The currently ongoing discussions by politicians from various countries about the implementation of the Trans-Pacific Partnership (TPP), has drawn the ire of many privacy advocates, doctors and technological professionals the world over, despite us knowing only a little about it. However following further Wikileaks reveals, the wool is gradually being pulled from our eyes and we now know that certain state owned businesses, may be forced under the trade deal to act only for profit.
Although TPP doesn’t affect countries like the UK – we have our own TTIP legislation to worry about – Western north and south American nations are, as well as much of the Pacific islands and eastern Asia. One of the cited countries said to be likely affected by these latest revelations is Canada, which could see its state run postal service, as well as potentially other Crown corporate services including transport, broadcasting and agriculture (via HP) turned to for-profit ventures.
Although this does come from a document dated December 2013, giving us no guarantee that such a policy has been included in the secretive trade deal, if it is, it would suggest that the act would be have a much farther reach than initially suspected.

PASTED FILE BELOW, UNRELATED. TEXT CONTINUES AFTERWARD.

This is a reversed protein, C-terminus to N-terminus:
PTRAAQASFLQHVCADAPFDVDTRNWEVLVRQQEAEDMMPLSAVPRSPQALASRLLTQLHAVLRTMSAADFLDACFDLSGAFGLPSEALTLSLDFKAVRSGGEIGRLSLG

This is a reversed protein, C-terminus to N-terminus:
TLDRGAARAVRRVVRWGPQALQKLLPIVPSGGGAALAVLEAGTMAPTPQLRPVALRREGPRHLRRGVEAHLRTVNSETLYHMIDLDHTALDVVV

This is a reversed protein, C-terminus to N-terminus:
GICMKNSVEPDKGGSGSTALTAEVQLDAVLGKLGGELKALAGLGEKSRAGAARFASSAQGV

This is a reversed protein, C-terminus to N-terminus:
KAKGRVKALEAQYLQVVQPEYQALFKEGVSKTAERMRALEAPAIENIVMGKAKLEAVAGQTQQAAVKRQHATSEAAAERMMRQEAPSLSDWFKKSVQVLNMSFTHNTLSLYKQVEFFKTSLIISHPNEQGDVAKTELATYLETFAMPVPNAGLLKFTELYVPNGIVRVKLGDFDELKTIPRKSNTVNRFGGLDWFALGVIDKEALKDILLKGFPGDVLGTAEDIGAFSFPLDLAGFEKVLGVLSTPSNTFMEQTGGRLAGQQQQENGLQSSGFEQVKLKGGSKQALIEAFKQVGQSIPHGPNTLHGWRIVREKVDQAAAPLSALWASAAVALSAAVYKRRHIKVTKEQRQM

State owned businesses like the ones outlined above for Canada, as well as the many that operate in countries like Vietnam, are often used to fulfil useful public services that would otherwise not be economically viable for a standard enterprise. If forced to operate on a for-profit basis only, many of these businesses would have to drastically change their function, or cease operation entirely. If any of these businesses failed to operate in the mandated manner, corporations would, under TPP, have the legal right to sue them for being in breach of the treaty.
“The TPP erects a ‘one size fits all’ economic system designed to advantage the largest transnational corporations,” said Wikileaks founder, Julian Assange. “In this leak we see the radical effects the TPP will have, not only on developing countries, but on states very close to the centre of the Western system. If we are to restructure our societies into an ultra-neoliberal legal and economic bloc that will last for the next 50 years then this should be said openly and debated.”
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KitGuru Says: Indeed this is the keystone of the anti-TPP, TTIP, TISA argument. Even if such acts are set to be passed in the best interests of nations, the fact that all talks relating to them have taken place entirely in secret, without any public oversight, seems deeply unfair. Not only does it have no say in the matter, it has no way of even knowing what the legislation is, beyond the leaks that have come to light due to Wikileaks reveals.